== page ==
General manager John Schneider and head coach Pete Carroll moving Seattle’s first-round pick has become an annual first-round draft tradition. Four times since 2013, the Seahawks have traded out of the first round. Seattle also traded to the back of the first round in three of the previous four drafts.
But on Thursday night, Seattle, for the first time since 2011, used their original first round pick. With the 27th pick, the Seahawks addressed their need at linebacker, taking Texas Tech’s Jordyn Brooks. The selection of Brooks was also surprising, as Seattle passed on LSU’s Patrick Queen, a higher-ranked prospect who was selected by the Ravens with the very next pick.
5. Bears take another tight end with first pick
Chicago had nine tight ends entering the 2020 draft. Despite this, the Bears used their first pick (the 43rd overall pick) to select Notre Dame tight end Cole Kmet. While Kmet — who caught 43 passes and six touchdowns in his only year as a starter in college — was the top-ranked tight end prospect in the draft, it was certainly a puzzling move, as the Bears were expected to use that pick on either an offensive lineman or a defensive back.
When discussing why he made the pick, Bears general manager Ryan Pace called Kmet a “classic Y tight end,” meaning that he will see considerable time lining up on the line of scrimmage. Pace also said that Kmet is a good complement for veteran Jimmy Graham, who was signed earlier this offseason.
“He pairs really well with Jimmy, pairs really well with Demetrius [Harris],” Pace said, via the Chicago Sun-Times. “We’re excited to take that position and make it a strength, and they all do different things.”
6. Cowboys land five potential long-term starters
Seldom does a team find five players in one draft that could be potential long-term starters. But that’s exactly what the Cowboys did in this draft, landing receiver CeeDee Lamb in the first round, cornerback Trevon Diggs in the second, defensive lineman Neville Gallimore in the third, center Tyler Biadasz in the fourth, and edge rusher Bradlee Anae in the fifth.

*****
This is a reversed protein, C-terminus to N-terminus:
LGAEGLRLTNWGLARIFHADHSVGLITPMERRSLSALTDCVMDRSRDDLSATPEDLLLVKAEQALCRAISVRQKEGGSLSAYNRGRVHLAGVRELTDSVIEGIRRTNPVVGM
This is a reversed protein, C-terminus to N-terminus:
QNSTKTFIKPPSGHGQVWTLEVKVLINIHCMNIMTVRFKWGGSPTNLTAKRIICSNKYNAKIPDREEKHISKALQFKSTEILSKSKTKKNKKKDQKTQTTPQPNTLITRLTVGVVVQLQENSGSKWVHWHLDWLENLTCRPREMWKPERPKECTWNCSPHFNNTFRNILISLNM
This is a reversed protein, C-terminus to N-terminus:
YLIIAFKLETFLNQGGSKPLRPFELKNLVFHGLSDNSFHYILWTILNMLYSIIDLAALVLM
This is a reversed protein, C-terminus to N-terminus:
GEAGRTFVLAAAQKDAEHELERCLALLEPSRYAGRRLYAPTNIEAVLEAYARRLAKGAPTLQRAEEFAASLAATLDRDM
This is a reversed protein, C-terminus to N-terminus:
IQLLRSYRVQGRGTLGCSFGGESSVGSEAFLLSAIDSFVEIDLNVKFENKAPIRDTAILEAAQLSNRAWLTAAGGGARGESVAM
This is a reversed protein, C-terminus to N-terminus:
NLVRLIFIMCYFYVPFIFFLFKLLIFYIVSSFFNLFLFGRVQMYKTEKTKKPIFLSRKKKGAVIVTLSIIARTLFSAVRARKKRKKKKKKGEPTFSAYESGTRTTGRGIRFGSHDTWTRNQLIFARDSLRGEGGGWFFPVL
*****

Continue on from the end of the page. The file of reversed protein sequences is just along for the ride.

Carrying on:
Lamb, who was regarded as one of the top three receivers in the draft, was not expected to be on the board that late in the first round, and the Cowboys pivoted from their initial plan to take the star playmaker. Diggs and Gallimore, considered possible Day 1 talents, were snatched up by the Cowboys on Day 2. And after adding to their offensive line (one of the biggest items on Dallas’ pre-draft wish list) with the selection of Biadasz, Dallas made one of the biggest steals in the draft when they selected Anae — one of the top-100 prospects in CBS Sports’ pre-draft rankings — with the 179th pick.
While a great draft doesn’t guarantee success, it’s safe to say that Cowboys have put themselves in position to make a run at their first Super Bowl in a quarter century.
7. Broncos, Raiders can’t stop taking pass-catchers
While everyone expected the Broncos and Raiders to address their respective receiver positions during the draft, not many people expected the two teams to select a combined six receivers. The Raiders, who made Henry Ruggs III the first receiver selected with the 12th overall pick, then selected Kentucky’s Lynn Bowden Jr. and South Carolina’s Bryan Edwards with the 80th and 81st picks.
Like their AFC West counterpart, the Broncos also spent their first pick on a receiver, taking Jerry Jeudy with the 15th pick. Also like Las Vegas, Denver didn’t stop there, as they also selected KJ Hamler in the second round and Tyrie Cleveland in the seventh round, while also landing pass-catching tight end Albert Okwuegbunam in the fourth round. That’s a lot of weapons for young quarterback Drew Lock.
Denver’s new wideouts will look to complement 2019 Pro Bowler Courtland Sutton while also gaining a quick rapport with second-year quarterback Drew Lock. The Raiders’ new receivers will join a roster that already includes veteran Tyrell Williams and Hunter Renfrow.
8. Saints trade out of Day 3, then back in for QB